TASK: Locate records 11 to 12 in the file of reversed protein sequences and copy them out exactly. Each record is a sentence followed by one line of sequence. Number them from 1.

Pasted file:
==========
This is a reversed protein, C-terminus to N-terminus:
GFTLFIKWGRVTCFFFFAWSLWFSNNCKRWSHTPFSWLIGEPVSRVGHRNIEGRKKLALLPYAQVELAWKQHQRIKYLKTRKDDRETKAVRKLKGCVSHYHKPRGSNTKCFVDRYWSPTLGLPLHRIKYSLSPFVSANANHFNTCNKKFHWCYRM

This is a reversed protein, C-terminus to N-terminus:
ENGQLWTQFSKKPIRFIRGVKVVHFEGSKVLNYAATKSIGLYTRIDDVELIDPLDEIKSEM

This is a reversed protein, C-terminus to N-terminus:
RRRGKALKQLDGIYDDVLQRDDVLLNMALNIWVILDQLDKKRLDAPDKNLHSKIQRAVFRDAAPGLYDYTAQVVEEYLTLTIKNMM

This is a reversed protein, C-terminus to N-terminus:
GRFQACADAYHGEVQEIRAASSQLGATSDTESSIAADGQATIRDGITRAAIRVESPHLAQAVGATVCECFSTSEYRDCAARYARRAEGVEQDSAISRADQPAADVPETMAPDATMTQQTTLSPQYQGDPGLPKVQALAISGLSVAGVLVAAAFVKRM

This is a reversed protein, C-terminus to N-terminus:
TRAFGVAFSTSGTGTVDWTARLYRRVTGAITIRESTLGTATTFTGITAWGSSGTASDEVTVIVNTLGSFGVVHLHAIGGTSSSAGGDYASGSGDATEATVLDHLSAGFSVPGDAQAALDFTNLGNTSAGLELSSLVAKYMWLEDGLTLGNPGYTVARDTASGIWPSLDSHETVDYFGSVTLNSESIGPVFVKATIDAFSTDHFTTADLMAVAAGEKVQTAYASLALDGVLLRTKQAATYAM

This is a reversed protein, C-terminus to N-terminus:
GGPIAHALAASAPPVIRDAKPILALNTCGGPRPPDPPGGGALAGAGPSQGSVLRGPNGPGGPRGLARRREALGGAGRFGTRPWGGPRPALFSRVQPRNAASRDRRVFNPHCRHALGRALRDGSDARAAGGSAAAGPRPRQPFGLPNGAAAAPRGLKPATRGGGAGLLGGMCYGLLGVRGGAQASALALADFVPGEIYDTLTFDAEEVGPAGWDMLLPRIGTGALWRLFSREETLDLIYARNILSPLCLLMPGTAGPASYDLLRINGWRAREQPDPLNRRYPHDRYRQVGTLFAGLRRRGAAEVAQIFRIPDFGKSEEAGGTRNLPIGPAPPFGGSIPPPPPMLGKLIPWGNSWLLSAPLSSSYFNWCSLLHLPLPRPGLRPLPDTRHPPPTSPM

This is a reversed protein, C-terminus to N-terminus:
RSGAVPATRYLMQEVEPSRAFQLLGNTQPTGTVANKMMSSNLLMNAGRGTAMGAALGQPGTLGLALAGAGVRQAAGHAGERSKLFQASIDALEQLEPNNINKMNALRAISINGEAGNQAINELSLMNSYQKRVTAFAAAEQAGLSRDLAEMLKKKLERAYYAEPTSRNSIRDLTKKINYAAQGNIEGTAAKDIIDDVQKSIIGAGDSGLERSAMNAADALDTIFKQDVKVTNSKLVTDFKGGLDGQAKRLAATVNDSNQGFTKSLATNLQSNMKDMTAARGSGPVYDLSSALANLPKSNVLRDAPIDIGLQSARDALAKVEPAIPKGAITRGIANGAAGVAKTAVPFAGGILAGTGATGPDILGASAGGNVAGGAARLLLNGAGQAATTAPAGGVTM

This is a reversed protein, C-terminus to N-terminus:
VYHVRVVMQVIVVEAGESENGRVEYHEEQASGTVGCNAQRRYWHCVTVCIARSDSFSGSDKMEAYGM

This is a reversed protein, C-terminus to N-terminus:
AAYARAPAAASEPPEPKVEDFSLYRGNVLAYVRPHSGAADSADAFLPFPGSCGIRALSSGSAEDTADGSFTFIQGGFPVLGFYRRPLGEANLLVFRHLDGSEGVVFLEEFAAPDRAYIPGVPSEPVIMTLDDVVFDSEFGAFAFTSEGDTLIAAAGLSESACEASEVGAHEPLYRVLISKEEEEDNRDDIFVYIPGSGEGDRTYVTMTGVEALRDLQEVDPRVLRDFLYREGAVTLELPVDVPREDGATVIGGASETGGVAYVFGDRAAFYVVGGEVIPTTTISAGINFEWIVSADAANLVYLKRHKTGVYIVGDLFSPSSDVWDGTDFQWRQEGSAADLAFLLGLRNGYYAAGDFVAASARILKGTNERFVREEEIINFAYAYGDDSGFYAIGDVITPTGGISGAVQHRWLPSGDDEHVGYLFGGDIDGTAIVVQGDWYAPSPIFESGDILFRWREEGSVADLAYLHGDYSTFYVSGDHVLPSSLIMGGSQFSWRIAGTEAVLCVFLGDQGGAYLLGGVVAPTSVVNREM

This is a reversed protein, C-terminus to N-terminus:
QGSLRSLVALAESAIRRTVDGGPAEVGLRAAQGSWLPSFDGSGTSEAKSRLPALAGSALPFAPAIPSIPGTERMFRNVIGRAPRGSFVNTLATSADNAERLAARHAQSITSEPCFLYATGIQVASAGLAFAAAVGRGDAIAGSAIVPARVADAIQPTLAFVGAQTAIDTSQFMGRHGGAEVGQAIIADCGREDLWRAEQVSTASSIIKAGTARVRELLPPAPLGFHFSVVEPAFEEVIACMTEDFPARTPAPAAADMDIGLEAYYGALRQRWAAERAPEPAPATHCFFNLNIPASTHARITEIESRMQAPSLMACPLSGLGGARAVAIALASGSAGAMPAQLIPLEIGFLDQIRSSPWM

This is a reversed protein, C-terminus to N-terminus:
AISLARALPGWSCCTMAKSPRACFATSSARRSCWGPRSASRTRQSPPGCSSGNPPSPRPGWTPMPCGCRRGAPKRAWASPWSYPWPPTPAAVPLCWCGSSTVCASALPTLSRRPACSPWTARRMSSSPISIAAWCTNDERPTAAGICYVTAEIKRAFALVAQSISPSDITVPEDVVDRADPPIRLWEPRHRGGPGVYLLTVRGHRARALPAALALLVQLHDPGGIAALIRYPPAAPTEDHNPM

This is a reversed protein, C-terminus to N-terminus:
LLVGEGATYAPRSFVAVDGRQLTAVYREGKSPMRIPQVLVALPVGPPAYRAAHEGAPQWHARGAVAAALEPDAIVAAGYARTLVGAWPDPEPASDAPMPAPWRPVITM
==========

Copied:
This is a reversed protein, C-terminus to N-terminus:
AISLARALPGWSCCTMAKSPRACFATSSARRSCWGPRSASRTRQSPPGCSSGNPPSPRPGWTPMPCGCRRGAPKRAWASPWSYPWPPTPAAVPLCWCGSSTVCASALPTLSRRPACSPWTARRMSSSPISIAAWCTNDERPTAAGICYVTAEIKRAFALVAQSISPSDITVPEDVVDRADPPIRLWEPRHRGGPGVYLLTVRGHRARALPAALALLVQLHDPGGIAALIRYPPAAPTEDHNPM

This is a reversed protein, C-terminus to N-terminus:
LLVGEGATYAPRSFVAVDGRQLTAVYREGKSPMRIPQVLVALPVGPPAYRAAHEGAPQWHARGAVAAALEPDAIVAAGYARTLVGAWPDPEPASDAPMPAPWRPVITM